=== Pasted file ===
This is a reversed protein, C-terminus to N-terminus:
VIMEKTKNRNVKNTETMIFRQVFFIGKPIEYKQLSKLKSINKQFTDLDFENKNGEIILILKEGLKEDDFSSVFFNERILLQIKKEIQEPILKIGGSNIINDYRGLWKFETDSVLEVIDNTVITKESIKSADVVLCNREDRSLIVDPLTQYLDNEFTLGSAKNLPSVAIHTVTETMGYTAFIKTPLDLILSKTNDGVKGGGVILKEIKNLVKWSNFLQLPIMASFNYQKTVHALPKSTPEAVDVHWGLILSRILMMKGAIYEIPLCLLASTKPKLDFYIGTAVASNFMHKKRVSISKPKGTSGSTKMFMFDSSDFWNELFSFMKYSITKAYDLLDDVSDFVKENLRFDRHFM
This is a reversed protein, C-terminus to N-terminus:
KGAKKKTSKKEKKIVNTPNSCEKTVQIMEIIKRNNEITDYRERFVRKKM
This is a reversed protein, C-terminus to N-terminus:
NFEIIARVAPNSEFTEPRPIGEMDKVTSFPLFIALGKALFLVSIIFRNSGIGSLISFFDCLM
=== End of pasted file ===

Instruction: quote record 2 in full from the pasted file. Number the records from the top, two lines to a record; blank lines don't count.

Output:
This is a reversed protein, C-terminus to N-terminus:
KGAKKKTSKKEKKIVNTPNSCEKTVQIMEIIKRNNEITDYRERFVRKKM